The stupid thing would also randomly reset the SCSI bus (as it was dieing), and cause all kindsa SCSI errors that were affecting the whole drive system (all my drives, except my external USB HD, are all SCSI). The system log in event viewer was litterally getting flooded with error messages from that dieing drive... When I finally unwired the thing, and got it clear, it still took a lot of fource, enough to break the plastic enclosing right off the drive, as it wouldn't lossen up until the stupid thing gave... I didn't care, the stupid drive was dead as a door nail anyway.
 
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gonaads

Beware the G-Man
Political User
#15
Here are some loose figures, but they seem pretty damn close.

Your average everyday PC user probably has what is considered a low end system. The CPU is likely in the 2ghz range (or equivalent in AMD CPU’s) 512mb of ram, and not that many components in all to draw too much power. This kind of user can easily get away with a 300-350w PSU. But if you’re not an average user, if you have greater demands from your system and a lot of power hungry devices, you’re going to want something a little beefier in your PSU requirements.

Nvidia's top cards will happily draw on up to 110w each, with ATI just behind them at 100w. This is in an SLI or Crossfire setup. And that's a lot of power for just 2 components in your system. This is one of the main reasons for wanting a PSU with over 400w of power.
 

Sazar

F@H - Is it in you?
Staff member
Political User
#17
Fyi, this thread pertains to SLI and crossfire. Naturally if you are running a single card solution, this would probably not apply to you. But if you are running a high-end solution and stressing it (oc'ing or running lots of other apps), the logic about the extra resistance introduced with modular psu's is put into play.

Just do the math and use common sense. It doesn't mean you have a crap system NOW. It means that if you are going to stress it, it is prudent to go ahead and get a more efficient setup, like PC P&C rather than xconnect or something else with a modular config.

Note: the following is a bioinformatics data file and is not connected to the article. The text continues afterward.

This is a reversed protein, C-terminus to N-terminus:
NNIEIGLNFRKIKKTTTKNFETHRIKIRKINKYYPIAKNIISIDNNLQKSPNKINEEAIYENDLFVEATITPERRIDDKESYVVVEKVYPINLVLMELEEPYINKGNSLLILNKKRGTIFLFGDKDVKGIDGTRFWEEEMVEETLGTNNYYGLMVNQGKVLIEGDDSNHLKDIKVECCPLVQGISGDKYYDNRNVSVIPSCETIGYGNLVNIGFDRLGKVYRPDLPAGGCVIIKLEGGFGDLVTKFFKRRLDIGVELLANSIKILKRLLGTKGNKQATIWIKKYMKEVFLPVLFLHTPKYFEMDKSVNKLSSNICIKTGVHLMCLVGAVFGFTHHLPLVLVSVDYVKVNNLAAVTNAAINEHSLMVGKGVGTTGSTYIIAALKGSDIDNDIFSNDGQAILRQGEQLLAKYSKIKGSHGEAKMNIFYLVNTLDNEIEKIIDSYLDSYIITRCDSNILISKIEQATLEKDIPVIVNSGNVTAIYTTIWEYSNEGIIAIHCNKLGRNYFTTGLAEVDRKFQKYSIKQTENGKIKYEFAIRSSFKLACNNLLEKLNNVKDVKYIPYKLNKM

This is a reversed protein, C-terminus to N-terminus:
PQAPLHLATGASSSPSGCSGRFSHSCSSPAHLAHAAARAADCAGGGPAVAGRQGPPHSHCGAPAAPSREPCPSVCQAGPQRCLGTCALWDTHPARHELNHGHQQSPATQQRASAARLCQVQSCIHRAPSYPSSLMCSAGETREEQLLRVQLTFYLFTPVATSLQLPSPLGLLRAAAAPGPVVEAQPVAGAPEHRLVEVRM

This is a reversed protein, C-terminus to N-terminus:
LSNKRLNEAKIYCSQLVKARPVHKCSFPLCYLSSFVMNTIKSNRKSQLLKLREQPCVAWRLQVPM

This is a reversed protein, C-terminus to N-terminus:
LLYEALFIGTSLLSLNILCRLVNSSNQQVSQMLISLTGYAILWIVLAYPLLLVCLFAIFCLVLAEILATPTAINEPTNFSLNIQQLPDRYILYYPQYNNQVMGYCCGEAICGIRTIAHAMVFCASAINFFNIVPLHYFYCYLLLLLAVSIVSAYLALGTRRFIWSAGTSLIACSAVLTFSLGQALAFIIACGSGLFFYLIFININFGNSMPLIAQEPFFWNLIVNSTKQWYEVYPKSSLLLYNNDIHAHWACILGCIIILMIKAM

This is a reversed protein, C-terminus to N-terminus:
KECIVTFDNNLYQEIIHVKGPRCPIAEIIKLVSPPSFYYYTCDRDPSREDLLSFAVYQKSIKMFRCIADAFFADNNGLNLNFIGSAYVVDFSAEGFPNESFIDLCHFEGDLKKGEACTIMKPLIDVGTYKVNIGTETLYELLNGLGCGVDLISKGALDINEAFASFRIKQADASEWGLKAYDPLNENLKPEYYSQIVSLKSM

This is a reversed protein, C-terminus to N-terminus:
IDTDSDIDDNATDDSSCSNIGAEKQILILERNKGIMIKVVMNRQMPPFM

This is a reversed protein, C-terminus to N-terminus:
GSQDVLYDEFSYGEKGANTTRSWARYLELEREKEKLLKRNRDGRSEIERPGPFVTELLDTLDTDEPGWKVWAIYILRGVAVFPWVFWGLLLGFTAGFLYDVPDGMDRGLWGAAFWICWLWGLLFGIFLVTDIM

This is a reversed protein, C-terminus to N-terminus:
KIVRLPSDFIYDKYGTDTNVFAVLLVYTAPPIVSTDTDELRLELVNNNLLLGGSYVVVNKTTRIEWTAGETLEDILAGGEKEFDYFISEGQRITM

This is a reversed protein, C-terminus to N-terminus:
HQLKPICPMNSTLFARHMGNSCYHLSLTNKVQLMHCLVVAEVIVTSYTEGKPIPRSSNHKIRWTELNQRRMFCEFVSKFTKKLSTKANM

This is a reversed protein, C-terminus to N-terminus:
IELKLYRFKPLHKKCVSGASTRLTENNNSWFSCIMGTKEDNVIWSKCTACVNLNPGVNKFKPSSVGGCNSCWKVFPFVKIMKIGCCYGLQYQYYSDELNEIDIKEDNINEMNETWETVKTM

gonaads

Beware the G-Man
Political User
#18
Correct me if I am wrong, but wasn't the whole idea behind "modular" was for ease of install/setup? You don't connect the sections of wiring that you do not need. This way there is less wiring floating around inside your box. So there is a cleaner install, better air flow and all around neatness.

Yes/No?
 

Sazar

F@H - Is it in you?
Staff member
Political User
#20
gonaads said:
Correct me if I am wrong, but wasn't the whole idea behind "modular" was for ease of install/setup? You don't connect the sections of wiring that you do not need. This way there is less wiring floating around inside your box. So there is a cleaner install, better air flow and all around neatness.

Yes/No?
It looks nicer, less cables, potentially better air flow (if you don't care about doing your own cabling clean-up and all round neatness.

But you are introducing additional resistances and therefore making the supply of power less "clean".

Efficiency therefore is reduced. It should not make a difference for most systems, but crossfire/Sli systems are not most systems :cool: